Saturday, April 20, 2013

Video is Not Film

Bill Viola with video camera © Russ Roca

Bill Viola (b. 1951), and his Australian partner Kira Perov spent three days at Lawrence University campus. Together they presented panel discussions, a work shop with Q&A session, an intimate lunch with students, and screenings of Viola's early video work.  Viola spoke repeatedly about today's digital technology, "We're experiencing an amazing renaissance and we don't even know it" he exclaimed. Viola's visit was spurred by a project curated by philosopher Christopher Zimmerman (LU '96) titled Bill Viola-Light, Time, Being focusing on screening Viola's early single channel video work from the 1970s and 1980s. In his 2011 essay titled "Video is Not Film", Zimmerman argues:
"...there is a tendency today to amalgamate film and video within the larger culture of the moving image. The accessibility and ubiquity of video and digital technology seem to have softened the once critical distinctions between two art forms. However, under closer scrutiny, the finer differences between film and video reveal essentially two different mediums, different developmental traditions, different apparatus producing different practices, and different aesthetic stances as to the meaning and significance of moving images." 
Zimmerman writes further on a number of topics relevant to Viola's video work from "Light and Reception" to "Being and Projection." Viola's experimental early videos screened in the Wriston Auditorium by Zimmerman on three consecutive evenings have been superseded by more polished projects shot at 3000 frames per second exploring themes of mortality and death according to Perov.

Viola performed himself as an artist with his head in the clouds wearing Buddhist Mala Beads and emphasizing the spiritual while needing to be reminded by studio manager Perov to organize his notes, address the audience question at hand, and/or use the restroom before taking the stage. Digital Processes student and Senior Studio Art Major Rachele Krivichi (LU '13) introduced Viola's convocation lecture. Viola's lecture on Tuesday, April 16, 2013, titled "Artless Art", included projections of this recent video projects such as Three Women (© 2008). Viola charged students with mindfully and responsibly using the digital technology that's "going into you in the deepest possible way". Use it as a tool, he advised, to merge the human soul and the digital.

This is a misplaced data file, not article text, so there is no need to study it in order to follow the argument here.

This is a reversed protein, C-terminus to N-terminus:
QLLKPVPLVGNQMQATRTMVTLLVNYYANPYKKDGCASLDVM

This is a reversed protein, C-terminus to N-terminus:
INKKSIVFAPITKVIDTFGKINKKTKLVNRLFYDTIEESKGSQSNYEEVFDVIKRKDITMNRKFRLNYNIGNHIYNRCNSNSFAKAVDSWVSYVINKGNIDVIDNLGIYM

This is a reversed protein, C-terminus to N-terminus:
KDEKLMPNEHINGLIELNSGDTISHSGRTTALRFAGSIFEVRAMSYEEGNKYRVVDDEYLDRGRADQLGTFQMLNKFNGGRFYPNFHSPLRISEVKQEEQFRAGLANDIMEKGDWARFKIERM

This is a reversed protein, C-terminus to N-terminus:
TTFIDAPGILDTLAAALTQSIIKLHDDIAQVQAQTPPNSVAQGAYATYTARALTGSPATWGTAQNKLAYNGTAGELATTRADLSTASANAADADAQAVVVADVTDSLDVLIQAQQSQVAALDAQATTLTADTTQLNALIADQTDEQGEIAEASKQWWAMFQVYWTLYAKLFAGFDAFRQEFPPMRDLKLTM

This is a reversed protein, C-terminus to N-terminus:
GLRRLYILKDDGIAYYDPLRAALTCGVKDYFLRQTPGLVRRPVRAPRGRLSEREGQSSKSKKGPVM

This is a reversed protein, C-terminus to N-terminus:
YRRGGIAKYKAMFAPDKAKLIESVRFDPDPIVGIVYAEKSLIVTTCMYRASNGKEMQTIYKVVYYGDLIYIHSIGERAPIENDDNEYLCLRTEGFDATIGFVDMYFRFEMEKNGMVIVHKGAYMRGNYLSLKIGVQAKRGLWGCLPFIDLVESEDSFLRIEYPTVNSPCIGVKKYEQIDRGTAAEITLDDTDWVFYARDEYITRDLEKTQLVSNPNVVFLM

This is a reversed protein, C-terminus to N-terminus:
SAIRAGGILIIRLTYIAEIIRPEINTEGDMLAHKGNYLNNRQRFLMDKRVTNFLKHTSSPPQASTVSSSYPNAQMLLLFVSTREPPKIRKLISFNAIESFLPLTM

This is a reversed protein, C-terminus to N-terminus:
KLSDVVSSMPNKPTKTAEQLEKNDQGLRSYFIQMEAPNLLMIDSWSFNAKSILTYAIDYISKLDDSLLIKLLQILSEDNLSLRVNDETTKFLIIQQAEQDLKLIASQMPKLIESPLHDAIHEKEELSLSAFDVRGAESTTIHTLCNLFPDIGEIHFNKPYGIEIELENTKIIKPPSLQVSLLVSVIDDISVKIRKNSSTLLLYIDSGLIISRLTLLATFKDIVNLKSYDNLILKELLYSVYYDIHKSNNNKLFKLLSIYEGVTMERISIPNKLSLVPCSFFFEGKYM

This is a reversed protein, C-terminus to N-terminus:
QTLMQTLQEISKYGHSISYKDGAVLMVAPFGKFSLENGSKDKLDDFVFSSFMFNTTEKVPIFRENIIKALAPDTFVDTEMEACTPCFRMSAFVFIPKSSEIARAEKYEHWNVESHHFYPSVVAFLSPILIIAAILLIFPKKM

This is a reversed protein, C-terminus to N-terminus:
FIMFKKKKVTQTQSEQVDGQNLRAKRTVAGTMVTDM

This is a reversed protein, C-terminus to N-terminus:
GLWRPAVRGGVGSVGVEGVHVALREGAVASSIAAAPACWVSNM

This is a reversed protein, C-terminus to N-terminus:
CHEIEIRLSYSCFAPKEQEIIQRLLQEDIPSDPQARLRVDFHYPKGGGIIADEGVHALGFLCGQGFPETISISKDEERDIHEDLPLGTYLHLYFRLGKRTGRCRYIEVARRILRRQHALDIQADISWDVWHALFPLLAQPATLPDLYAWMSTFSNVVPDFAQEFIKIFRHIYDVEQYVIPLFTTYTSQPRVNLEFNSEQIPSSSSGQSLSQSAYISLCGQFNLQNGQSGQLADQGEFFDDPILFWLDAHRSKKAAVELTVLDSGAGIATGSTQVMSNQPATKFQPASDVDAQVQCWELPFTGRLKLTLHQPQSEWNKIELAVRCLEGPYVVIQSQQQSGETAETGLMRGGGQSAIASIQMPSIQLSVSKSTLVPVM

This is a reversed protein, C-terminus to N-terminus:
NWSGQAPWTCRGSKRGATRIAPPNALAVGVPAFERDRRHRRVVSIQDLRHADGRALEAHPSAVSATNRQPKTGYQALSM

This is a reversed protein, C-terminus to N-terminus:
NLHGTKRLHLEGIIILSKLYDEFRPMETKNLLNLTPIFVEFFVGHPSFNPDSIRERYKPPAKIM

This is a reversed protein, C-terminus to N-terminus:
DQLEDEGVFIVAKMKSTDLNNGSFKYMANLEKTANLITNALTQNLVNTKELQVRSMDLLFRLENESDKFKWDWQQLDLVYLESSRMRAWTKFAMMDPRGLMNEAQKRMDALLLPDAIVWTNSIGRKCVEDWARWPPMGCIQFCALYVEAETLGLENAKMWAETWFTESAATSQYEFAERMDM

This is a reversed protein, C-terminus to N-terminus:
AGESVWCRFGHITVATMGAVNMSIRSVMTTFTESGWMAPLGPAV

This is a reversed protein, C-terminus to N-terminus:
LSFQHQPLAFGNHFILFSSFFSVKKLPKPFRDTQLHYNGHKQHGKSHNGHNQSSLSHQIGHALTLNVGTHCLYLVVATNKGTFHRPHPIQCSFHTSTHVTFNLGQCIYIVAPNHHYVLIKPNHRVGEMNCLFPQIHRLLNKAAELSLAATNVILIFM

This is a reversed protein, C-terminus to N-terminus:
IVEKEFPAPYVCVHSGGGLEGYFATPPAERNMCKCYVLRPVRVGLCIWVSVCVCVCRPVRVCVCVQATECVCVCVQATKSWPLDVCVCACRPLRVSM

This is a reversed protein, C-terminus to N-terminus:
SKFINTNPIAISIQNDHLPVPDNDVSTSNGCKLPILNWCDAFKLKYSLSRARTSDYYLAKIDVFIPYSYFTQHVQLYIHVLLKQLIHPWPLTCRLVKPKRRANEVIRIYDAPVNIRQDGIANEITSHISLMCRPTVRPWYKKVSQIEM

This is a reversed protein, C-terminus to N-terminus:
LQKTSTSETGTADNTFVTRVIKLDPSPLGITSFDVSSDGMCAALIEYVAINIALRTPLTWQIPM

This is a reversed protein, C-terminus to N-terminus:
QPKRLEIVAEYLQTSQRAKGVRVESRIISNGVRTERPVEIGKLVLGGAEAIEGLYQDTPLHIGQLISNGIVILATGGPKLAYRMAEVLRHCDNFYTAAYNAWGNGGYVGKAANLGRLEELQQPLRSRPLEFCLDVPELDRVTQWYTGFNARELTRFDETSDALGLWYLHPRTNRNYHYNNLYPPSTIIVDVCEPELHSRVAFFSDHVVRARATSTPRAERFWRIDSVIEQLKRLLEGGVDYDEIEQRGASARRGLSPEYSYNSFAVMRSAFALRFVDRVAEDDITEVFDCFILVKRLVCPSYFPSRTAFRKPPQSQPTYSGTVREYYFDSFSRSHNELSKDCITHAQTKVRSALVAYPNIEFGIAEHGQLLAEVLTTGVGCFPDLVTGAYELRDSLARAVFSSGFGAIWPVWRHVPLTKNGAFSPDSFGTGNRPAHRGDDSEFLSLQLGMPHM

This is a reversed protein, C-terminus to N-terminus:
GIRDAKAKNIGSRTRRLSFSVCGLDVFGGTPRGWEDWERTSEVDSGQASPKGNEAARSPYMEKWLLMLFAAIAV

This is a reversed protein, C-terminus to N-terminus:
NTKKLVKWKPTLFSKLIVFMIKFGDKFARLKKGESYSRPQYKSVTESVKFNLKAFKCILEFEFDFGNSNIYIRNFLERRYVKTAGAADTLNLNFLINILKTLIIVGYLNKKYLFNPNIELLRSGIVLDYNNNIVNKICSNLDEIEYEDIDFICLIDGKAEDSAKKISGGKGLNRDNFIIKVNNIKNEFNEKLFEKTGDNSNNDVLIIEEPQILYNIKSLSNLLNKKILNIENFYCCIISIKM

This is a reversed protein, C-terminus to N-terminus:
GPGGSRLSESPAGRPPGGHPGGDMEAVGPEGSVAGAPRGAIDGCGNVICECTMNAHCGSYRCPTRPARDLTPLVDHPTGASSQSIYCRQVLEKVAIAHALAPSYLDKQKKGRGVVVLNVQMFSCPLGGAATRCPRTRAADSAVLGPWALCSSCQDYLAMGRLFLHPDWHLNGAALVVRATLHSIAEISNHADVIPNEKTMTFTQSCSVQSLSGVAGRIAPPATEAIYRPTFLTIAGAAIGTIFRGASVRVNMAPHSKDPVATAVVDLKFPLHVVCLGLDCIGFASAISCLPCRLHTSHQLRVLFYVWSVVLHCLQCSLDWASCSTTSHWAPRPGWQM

Lawrence University Associate Professor of Art History Elizabeth Carlson facilitated Viola and Zimmerman's campus appearance sponsored by the Committee on Public Occasions. 

The Divine Irreference of Images

Walt Disney and Mickey Mouse at Disneyland,
Anaheim, California, Christmas 2007 by Mouse Planet
"This deep-frozen infantile world happens to have been conceived and
realized by a man who is himself now cryogenised, Walt Disney,
who awaits his resurrection at minus 180 degrees centigrade."
© 1983 Jean Baudrillard, Simulations (p. 24)
"Disneyland is a perfect model of all the entangled orders of simluation...what draws the crowds is undoubtedly much more the social microcosm, the miniaturised and religious revelling in real America..." © 1983 Jean Baudrillard, Simulations  (p. 23)
An inkjet print project funded by the Lawrence University Department of Art & Art History Dyrud and Stark Funds enabled Digital Processes students to experience the work flow of producing Epson inkjet prints. By first developing a concept, then making work prints before editing and enlarging images to 17x22", students explored both Jean Baudrillard's writings on "the edifice of representation as a simulacrum" through their images and the making of photo quality inkjet prints.  Large scale prints of the strongest image on this theme by each of 13 students will be on display in the Wriston Atrium windows May 2013 to May 2014.